Update 12.51pm: Taoiseach Leo Varadkar has apologised on behalf of the State to Joanne Hayes for the trauma she suffered during the Kerry babies scandal and said he is open to discussing compensation with her over what happened, writes Fiachra O'Cionnaith in Strasbourg.
Asked by reporters at the European Parliament in Strasbourg, France, if he believes compensation should now be provided after the revelations of this week, Mr Varadkar said he wanted to apologise sincerely for the case.
Mr Varadkar said that "only in fact in recent days or weeks" did he become fully aware of the case as "I was too young to remember it at the time", saying what happened was "eye-opening" in terms of how much Ireland has changed since the 1980s.
And echoing Justice Minister Charlie Flanagan's decision to apologise for the scandal, Mr Varadkar said he would also like to apologise on behalf of the State - adding compensation is likely to be discussed "in the period ahead".
"It's only in fact in recent days or weeks that I've really learned about the Kerry babies case, I was aware of it of course but was too young to remember it at the time. It's been eye-opening for me to learn about that in the last couple of days.
"It reflects I think the extent to which Ireland is such a different place in the 1980s than it is now, and I also absolutely want to re-iterate the apology the gardaí has made to Joanne Hayes and also to make that apology on behalf of the State as well.
"I can't offer compensation here now, but it is something that I think we can discuss with her representatives in the period ahead. But I absolutely want to add to the apology made by the gardaí and make that apology on behalf of the State as well, because she was very badly treated by her State and by her society," Mr Varadkar said.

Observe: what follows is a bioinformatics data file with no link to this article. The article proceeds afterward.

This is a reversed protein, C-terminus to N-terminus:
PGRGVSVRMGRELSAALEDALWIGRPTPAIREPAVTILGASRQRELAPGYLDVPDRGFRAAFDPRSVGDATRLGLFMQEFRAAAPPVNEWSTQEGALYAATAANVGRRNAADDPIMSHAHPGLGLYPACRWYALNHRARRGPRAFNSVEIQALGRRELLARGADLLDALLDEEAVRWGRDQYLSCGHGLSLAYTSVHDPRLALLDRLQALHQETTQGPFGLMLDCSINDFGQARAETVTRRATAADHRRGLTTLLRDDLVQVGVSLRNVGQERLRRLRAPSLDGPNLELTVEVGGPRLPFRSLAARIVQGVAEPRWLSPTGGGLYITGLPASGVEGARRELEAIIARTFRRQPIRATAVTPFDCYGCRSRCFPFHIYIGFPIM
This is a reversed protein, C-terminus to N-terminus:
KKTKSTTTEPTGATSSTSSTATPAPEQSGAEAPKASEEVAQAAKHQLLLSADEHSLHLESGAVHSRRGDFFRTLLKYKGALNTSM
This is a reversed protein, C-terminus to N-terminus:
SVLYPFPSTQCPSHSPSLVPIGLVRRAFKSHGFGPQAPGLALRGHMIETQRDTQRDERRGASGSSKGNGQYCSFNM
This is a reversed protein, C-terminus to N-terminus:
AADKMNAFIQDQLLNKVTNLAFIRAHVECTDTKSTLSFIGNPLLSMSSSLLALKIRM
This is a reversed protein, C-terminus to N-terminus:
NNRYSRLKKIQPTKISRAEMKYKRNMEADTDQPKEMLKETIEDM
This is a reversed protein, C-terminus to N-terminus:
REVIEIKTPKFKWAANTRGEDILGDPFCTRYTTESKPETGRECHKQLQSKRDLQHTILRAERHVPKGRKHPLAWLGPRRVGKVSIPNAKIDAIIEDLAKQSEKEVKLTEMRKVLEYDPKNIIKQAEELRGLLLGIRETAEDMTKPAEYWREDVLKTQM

Update 12pm: The Taoiseach and Justice Minister have apologised to the woman at the centre of the Kerry Babies case on behalf of the state.
"It's been eye-opening for me to learn about that in the last couple of days," said Leo Varadkar.
"It reflects, I think, the extent to which Ireland was such a different place in the 1980s than it is now.
"I absolutely want to reiterate the apology that the gardaí have made to Joanne Hayes and also to make that apology on behalf of the State as well."
Tánaiste Simon Coveney joined with Varadkar and Flanagan to apologies during Leaders' Questions in the Dail.
Yesterday gardaí confirmed that Joanne Hayes was not the mother of Baby John who was found on the beach in Caherciveen in 1984 and issued an apology to her.
They also said they are commencing a fresh investigation into his death based on new DNA evidence.
Charlie Flanagan has today welcomed the investigation and issued another apology to Ms Hayes.
The issue is being addressed at Leaders Questions this afternoon.
Watch the Dáil live here:
Update 11.38am: The Minister for Justice and Equality, Charlie Flanagan T.D has said he is "deeply sorry" Joanne Hayes was "subject to a prolonged ordeal that was simply wrong on every level".
"This was unacceptable even at the time and as Minister for Justice and Equality, and on behalf of the State, I am deeply sorry that this happened."